This sturdy arbor makes a romantic entryway or practical divider for your landscaping plan. And it's not as hard to build as it looks.
Once climbing flowers are established, the arbor will be an eye-catching, softening feature. The overhead arch, cut from 2x8s, is easier to build than it might look. And with 4x4s as the primary framing members, the arbor has a substantial appearance.
Choose lumber that will stand up to your weather conditions. (Remember that if you are going to have plants climbing over the structure, they will tend to hold moisture on the arbor.) If you plan to treat or paint the arbor, consider doing so before you build -- painting the crosspieces in place is difficult and time-consuming. In addition to basic carpentry tools, rent a heavy-duty saber saw for cutting the curved pieces. You will need to enlist a helper to assemble the arches.
1. Draw template. On a large piece of cardboard, draw a template for your arches, using a compass made from a nail, a string, and a pencil. Using a framing square and protractor, divide the arch into four equal sections and cut out the four arches.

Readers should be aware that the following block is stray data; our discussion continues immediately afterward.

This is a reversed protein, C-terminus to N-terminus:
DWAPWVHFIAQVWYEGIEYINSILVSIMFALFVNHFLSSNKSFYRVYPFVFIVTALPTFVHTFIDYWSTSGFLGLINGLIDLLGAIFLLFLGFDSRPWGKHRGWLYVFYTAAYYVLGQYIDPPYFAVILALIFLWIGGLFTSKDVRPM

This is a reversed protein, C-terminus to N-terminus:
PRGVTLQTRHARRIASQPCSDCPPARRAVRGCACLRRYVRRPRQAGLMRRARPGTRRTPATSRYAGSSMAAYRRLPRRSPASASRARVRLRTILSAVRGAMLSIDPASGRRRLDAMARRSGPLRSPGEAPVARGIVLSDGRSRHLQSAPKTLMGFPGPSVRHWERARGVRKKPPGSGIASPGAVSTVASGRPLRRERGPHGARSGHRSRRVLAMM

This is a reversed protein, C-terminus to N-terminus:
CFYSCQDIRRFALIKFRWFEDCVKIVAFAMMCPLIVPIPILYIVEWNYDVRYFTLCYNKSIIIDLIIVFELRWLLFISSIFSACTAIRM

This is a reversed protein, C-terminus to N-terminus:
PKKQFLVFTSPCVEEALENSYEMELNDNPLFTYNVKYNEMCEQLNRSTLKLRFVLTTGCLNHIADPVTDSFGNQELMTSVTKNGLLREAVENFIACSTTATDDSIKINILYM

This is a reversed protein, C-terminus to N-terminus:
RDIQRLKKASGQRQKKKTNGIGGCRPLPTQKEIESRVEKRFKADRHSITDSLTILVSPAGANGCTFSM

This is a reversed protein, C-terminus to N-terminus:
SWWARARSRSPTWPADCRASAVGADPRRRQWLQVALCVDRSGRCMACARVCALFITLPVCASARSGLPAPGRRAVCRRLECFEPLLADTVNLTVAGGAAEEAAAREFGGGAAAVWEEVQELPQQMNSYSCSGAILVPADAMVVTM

2. Cut arches. On the 2x8, use the cardboard pieces to mark for your arch members. Cut them out with a jig saw. Temporarily attach your arches together with 3x3/4-inch mending plates. (You will remove them after the arbor is assembled.)
3. Sink posts. Dig the postholes below the frost line and shovel a little gravel into the bottom of each. Set the posts in and temporarily brace them into position, checking for plumb in all directions. Starting with one post, mark a point 7 feet above the ground. Level across to the other posts and mark them. Use a square to draw a line around each post, and cut it with a hand saw or circular saw.
4. Add framing. Attach 2x4 horizontal braces to the top of the posts, leaving 1-1/2 inches of space at each end for the arches. Position the arches, then attach the 4x4 horizontal braces, cut to the same length as the horizontal 2x4 braces. Install the crosspieces, using a scrap of 1x3 as a spacer. Once everything is in place, gradually fill the holes and tamp the posts in place.